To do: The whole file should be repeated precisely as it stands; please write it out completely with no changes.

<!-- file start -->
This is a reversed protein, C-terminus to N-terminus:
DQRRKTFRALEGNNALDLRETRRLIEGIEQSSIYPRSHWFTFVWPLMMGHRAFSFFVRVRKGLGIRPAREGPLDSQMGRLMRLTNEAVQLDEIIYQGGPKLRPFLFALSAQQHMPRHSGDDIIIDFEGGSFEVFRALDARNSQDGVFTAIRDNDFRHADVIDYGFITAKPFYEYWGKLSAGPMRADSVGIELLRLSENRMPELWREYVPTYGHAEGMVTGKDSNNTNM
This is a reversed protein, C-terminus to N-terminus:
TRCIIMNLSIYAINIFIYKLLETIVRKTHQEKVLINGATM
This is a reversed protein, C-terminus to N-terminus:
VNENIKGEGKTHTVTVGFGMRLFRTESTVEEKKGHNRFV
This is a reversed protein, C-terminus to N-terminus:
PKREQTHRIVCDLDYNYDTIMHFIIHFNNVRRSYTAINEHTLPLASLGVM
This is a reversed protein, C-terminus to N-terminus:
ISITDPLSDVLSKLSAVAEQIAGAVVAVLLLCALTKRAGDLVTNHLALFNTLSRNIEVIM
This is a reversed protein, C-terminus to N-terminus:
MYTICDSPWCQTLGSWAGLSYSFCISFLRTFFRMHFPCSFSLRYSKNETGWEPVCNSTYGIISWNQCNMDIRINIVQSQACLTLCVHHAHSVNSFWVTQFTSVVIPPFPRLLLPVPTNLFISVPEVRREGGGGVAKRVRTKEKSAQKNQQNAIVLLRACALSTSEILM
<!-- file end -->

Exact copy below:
This is a reversed protein, C-terminus to N-terminus:
DQRRKTFRALEGNNALDLRETRRLIEGIEQSSIYPRSHWFTFVWPLMMGHRAFSFFVRVRKGLGIRPAREGPLDSQMGRLMRLTNEAVQLDEIIYQGGPKLRPFLFALSAQQHMPRHSGDDIIIDFEGGSFEVFRALDARNSQDGVFTAIRDNDFRHADVIDYGFITAKPFYEYWGKLSAGPMRADSVGIELLRLSENRMPELWREYVPTYGHAEGMVTGKDSNNTNM
This is a reversed protein, C-terminus to N-terminus:
TRCIIMNLSIYAINIFIYKLLETIVRKTHQEKVLINGATM
This is a reversed protein, C-terminus to N-terminus:
VNENIKGEGKTHTVTVGFGMRLFRTESTVEEKKGHNRFV
This is a reversed protein, C-terminus to N-terminus:
PKREQTHRIVCDLDYNYDTIMHFIIHFNNVRRSYTAINEHTLPLASLGVM
This is a reversed protein, C-terminus to N-terminus:
ISITDPLSDVLSKLSAVAEQIAGAVVAVLLLCALTKRAGDLVTNHLALFNTLSRNIEVIM
This is a reversed protein, C-terminus to N-terminus:
MYTICDSPWCQTLGSWAGLSYSFCISFLRTFFRMHFPCSFSLRYSKNETGWEPVCNSTYGIISWNQCNMDIRINIVQSQACLTLCVHHAHSVNSFWVTQFTSVVIPPFPRLLLPVPTNLFISVPEVRREGGGGVAKRVRTKEKSAQKNQQNAIVLLRACALSTSEILM